I was always a little doubtful whether the talks with the tobacco industry would have any practical results. At all events, my right hon. Friend has taken a long time and has been very patient and I am glad to know that his patience is now exhausted. We shall expect effective measures to be taken by the Government, as the industry will not do it, to curb and reduce cigarette advertising.

I want to say a few words about an argument which I know that my right hon. Friend does not accept but which the advertising industry keeps pressing. It is that the purpose of cigarette advertising is not to increase consumption, but merely to switch the confirmed smoker from brand to brand. Frankly, I do not believe it. If one looks at the advertisements and the content of the advertising being put out by the agents of the tobacco manufacturers, one sees that this argument does not stand up.

If the tobacco manufacturers are sincere and if the only purpose is to encourage the confirmed smoker to change from one brand to another—although it will make precious little difference to him and he will probably not be able to detect the difference in the cigarette if he does not know what is on the outside of the packet— then the only way in which to do this is at the point of sale, because when the confirmed smoker gets into the shop, if he has not decided which brand to buy, it is perfectly fair to persuade him to buy one brand against another. I do not believe that these enormously expensive campaigns outside the shop, in the Press on the hoardings and through coupons, have their stated purpose.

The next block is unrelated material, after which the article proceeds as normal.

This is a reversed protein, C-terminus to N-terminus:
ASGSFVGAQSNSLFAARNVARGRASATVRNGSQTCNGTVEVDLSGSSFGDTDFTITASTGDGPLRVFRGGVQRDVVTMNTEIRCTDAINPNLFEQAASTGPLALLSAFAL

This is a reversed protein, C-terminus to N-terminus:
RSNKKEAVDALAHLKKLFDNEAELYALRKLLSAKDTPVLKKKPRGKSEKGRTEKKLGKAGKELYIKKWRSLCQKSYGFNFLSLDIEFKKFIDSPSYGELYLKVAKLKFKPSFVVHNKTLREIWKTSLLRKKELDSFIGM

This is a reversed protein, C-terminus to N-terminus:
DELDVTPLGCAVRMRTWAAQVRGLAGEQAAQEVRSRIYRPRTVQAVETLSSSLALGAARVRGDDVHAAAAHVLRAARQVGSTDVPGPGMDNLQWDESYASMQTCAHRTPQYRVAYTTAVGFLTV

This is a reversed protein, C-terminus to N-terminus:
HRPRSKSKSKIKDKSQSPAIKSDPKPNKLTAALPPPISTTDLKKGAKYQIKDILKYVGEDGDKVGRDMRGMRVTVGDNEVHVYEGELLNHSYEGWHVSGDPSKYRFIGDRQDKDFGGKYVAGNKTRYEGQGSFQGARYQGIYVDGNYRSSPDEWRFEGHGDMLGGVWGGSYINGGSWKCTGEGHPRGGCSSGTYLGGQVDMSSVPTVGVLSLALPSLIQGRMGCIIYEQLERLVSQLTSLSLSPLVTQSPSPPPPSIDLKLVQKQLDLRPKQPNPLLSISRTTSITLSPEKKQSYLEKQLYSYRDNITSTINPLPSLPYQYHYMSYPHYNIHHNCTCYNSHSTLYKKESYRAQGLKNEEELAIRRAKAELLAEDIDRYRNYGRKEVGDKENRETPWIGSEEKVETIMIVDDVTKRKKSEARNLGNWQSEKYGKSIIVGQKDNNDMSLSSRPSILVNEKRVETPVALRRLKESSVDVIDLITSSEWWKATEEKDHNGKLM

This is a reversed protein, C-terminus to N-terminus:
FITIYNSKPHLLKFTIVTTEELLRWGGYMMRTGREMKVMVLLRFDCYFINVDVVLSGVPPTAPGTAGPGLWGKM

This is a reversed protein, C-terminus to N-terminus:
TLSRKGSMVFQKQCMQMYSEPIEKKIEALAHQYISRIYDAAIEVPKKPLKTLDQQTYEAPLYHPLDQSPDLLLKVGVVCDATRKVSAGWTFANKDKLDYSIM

We have had a long and very interesting debate and I should like to conclude by again congratulating my hon. Friend the Member for Falmouth and Camborne and by thanking the Minister very warmly for what he has said. We are greatly encouraged and we shall look forward to action being taken very soon.

2.35 p.m.

Dr. David Kerr (Wandsworth, Central)

Perhaps it is not inappropriate that this excellent debate which was opened by one of my medical colleagues should be closed, presumably with a few well chosen words, by another medical M.P. I should like to add my personal thanks to my hon. Friend the Member for Falmouth and Camborne (Dr. John Dunwoody) for giving the House an opportunity to publicise these clearly agreed views about the relationship between cigarette smoking and lung cancer.